Black and white photograph showing an old man seated on a bank of dirt, looking at a small bird in cage on the ground to his right (at left of frame). The man has a long beard and wears a long, fur-lined robe and a skull cap. Bare trees can be seen in the background.
Hedda Morrison labelled this image 'The bird fancier'. In 'A photographer in Old Peking' (p. 128), she wrote: 'The light, ornamental cage would have been enclosed in a cloth cover and carried by a fancier on his stroll until he sat down to smoke his pipe and let his pet Ruby-throat enjoy the sunlight'. Hedda chose this photograph to make a book-plate for her husband Alastair, who was himself a keen bird fancier.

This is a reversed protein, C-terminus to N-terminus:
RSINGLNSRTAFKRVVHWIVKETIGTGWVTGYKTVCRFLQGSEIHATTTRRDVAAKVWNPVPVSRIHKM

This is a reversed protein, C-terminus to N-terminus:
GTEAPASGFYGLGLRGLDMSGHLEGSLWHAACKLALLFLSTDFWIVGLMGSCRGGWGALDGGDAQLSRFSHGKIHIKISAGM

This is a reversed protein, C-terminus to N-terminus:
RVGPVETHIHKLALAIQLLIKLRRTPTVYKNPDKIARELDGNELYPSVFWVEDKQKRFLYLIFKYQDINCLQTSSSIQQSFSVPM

This is one of a large number of photographs that were taken by Hedda Morrison (1908-1991) during her years of residence in Peking (Beijing), China 1933-1946.
Reproduced in Hedda Morrison, 'A photographer in Old Peking', Hong Kong, Oxford and New York: Oxford University Press, 1985, p. 128, with the caption: 'The bird fancier. The light, ornamental cage would have been enclosed in a cloth cover and carried by a fancier on his stroll until he sat down to smoke his pipe and let his pet Ruby-throat enjoy the sunlight'.
Gift of Mr Alastair Morrison, 1992
Handwritten pencil, verso, upper right corner '13' in circle, bottom right corner 'Yi'.